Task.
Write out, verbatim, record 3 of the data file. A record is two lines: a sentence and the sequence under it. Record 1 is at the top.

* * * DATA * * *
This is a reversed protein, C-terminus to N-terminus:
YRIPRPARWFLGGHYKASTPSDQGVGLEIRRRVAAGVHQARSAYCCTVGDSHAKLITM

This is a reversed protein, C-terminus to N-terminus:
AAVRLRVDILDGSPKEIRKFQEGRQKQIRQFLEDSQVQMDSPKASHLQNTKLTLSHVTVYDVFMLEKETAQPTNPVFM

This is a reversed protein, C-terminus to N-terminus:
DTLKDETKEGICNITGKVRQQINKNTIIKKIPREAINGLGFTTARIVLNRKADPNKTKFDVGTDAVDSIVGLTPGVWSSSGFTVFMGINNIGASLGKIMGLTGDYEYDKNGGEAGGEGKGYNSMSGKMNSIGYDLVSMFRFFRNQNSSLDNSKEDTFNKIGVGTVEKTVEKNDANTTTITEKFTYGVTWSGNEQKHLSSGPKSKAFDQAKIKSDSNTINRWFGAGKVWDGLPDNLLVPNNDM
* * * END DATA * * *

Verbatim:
This is a reversed protein, C-terminus to N-terminus:
DTLKDETKEGICNITGKVRQQINKNTIIKKIPREAINGLGFTTARIVLNRKADPNKTKFDVGTDAVDSIVGLTPGVWSSSGFTVFMGINNIGASLGKIMGLTGDYEYDKNGGEAGGEGKGYNSMSGKMNSIGYDLVSMFRFFRNQNSSLDNSKEDTFNKIGVGTVEKTVEKNDANTTTITEKFTYGVTWSGNEQKHLSSGPKSKAFDQAKIKSDSNTINRWFGAGKVWDGLPDNLLVPNNDM